Administrative Law Judge Orders Narrow Scope in Public Service Commission’s Line 5 Tunnel Replacement Permit Decision
Today, an administrative law judge in Michigan issued a decision determining what evidence could be presented before the Michigan Public Service Commission (MPSC) in its upcoming hearing over whether to grant Enbridge an operating permit for its Line 5 tunnel construction project in Straits of Mackinac.
Last October, the judge had issued a ruling regarding what kind of evidence the MPSC was allowed to consider, but that ruling was made prior to Michigan Governor Whitmer’s November order that revoked and terminated the 1953 easement that had allowed Enbridge to operate the pipeline in the Straits. The order stipulates that Enbridge must shutdown operation of its existing dual pipelines in the Straits by this May. The administrative law Judge's new ruling was made with consideration of the governor's order.
In the new ruling, the Judge stuck with his previous decision made last October, again excluding evidence concerning the public need for extending the life of Line 5 by constructing the pipeline tunnel, the environmental risks (ie: oil spills) of the entire Line 5 pipeline and not just the segment beneath the Straits, and the impacts on climate change that continuing to operate Line 5 would impose.
Taking a leading role among the intervening parties in the MPSC’s decision is the Bay Mills Indian Community, a Tribal Nation that calls the Straits of Mackinac home and has treaty rights to the waters to hunt, fish and gather. Bay Mills is opposing the existing Line 5 pipeline and the tunnel construction project, and is being represented by Earthjustice and the Native American Rights Fund (NARF) in the legal proceedings.
In response to the decision, the Tribe's legal representatives made the following statements:
“The unfathomable damage that Line 5 could inflict upon our treaty-protected waters, cultural resources, and critical plant and fish populations is too great to justify the pipeline’s continued operation or potential replacement,” said Bay Mills Tribal Attorney Whitney Gravelle. “We are deeply disheartened that today’s ruling will exclude critical evidence about environmental risks and climate change from the scope of the Commission’s permitting consideration, but we remain determined to stop this project from moving forward.”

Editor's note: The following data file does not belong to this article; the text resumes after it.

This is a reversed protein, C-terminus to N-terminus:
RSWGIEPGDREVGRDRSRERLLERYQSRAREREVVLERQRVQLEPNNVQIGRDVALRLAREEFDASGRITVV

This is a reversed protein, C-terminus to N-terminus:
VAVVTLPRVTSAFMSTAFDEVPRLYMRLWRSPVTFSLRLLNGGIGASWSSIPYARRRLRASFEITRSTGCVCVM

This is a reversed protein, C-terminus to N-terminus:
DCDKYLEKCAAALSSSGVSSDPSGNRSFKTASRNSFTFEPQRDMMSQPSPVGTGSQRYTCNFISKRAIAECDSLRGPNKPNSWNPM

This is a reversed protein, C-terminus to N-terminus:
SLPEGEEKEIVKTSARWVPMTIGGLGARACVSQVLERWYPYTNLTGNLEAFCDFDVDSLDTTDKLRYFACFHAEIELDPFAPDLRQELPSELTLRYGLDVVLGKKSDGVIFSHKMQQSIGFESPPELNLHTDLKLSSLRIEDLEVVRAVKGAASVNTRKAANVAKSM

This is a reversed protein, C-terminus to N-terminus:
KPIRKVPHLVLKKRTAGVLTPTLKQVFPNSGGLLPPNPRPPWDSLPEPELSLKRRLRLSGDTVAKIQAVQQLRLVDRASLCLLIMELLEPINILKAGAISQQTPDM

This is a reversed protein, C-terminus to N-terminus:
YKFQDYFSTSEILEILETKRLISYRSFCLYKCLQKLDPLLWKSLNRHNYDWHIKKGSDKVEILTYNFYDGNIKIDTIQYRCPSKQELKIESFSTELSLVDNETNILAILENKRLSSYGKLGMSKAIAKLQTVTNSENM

“We are disappointed by today’s ruling, which adopts an overly narrow interpretation of the scope of this contested case and the Michigan Public Service Commission’s authority," said Earthjustice Attorney Mary Rock. “Given the fact that the existing pipeline in the Straits of Mackinac must shut down because of the Governor’s revocation and termination of the 1953 easement, it only makes sense to assess whether building a massive tunnel so that the pipeline can transport oil beneath sensitive and critical waters for decades to come is really necessary and environmentally sound. We will continue our advocacy on behalf of Bay Mills and its opposition to the tunnel project.”
“Today’s ruling is deeply concerning, because evidence related to the public need for this pipeline and the environmental risks of its operation are both essential parts of the decision about whether to approve the tunnel project,” said Native American Rights Fund attorney David Gover. “We will continue to support Bay Mills and shine a light on the very real threats this project poses to the Tribe’s Treaty rights, livelihoods, and cultural resources.”
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